No life form is a perfect machine, and from generation to generation, a genome may be subject to change – mutation. A mutation is any newly arisen, stably inherited alteration of a life form's genome. A mutation is not a transitory change, and it is not the same as damage, although damage to DNA may lead to mutation. A mutation may not impact the functioning or even the structure of gene products, but if it does, the effects can range from beneficial to fully lethal.
Micromutations are small, affecting at most a single gene and usually involving fewer than ~103 nucleotides. In this chapter, a classification of micromutations is followed by descriptions of their causes and effects. Large mutations – chromosomal abnormalities – are sufficiently different from micromutations that they are taken up later (Chapter 21).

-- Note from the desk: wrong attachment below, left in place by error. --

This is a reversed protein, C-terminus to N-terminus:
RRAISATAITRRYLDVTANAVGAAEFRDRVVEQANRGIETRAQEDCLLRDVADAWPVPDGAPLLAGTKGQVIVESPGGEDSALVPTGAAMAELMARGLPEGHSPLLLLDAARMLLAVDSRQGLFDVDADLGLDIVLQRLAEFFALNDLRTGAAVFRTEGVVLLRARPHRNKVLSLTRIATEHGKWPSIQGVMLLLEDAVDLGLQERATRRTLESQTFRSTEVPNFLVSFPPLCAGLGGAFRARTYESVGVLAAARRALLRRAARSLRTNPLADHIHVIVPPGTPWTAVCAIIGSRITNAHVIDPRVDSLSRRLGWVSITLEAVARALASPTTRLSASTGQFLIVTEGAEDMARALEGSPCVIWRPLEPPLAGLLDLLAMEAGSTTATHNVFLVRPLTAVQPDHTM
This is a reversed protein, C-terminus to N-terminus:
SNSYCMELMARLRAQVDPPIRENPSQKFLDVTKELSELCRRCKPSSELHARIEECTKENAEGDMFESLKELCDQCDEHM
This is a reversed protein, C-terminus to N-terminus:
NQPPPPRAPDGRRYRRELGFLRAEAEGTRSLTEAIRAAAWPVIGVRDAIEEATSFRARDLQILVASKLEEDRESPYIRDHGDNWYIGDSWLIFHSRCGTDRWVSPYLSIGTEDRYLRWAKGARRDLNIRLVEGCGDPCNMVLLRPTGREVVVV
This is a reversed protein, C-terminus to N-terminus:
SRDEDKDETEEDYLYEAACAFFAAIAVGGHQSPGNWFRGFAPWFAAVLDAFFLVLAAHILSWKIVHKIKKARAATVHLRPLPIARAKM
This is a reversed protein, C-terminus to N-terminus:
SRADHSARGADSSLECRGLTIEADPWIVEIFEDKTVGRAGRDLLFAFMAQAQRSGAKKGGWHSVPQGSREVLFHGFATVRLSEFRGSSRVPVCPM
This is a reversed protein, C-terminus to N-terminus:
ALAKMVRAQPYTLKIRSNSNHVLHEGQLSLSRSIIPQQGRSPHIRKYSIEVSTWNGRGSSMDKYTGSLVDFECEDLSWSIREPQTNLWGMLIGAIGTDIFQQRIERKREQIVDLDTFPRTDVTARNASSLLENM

Types of Micromutation
The five kinds of small mutation are substitution, deletion, insertion, duplication, and inversion. Most mutations are point mutations (single nucleotide change), and the most frequent kind of point mutation is a nucleotide substitution, also commonly called a base substitution. Micromutations can occur anywhere in a chromosome.
Substitution is nucleotide replacement (Figure 15.1). There are two types of nucleotide substitution, transition and transversion. A transition is substitution of a purine nucleotide for a purine nucleotide or substitution of a pyrimidine nucleotide for a pyrimidine nucleotide. A transversion is a substitution of a purine nucleotide for a pyrimidine nucleotide, or vice versa. Substitutions occur throughout chromosomes.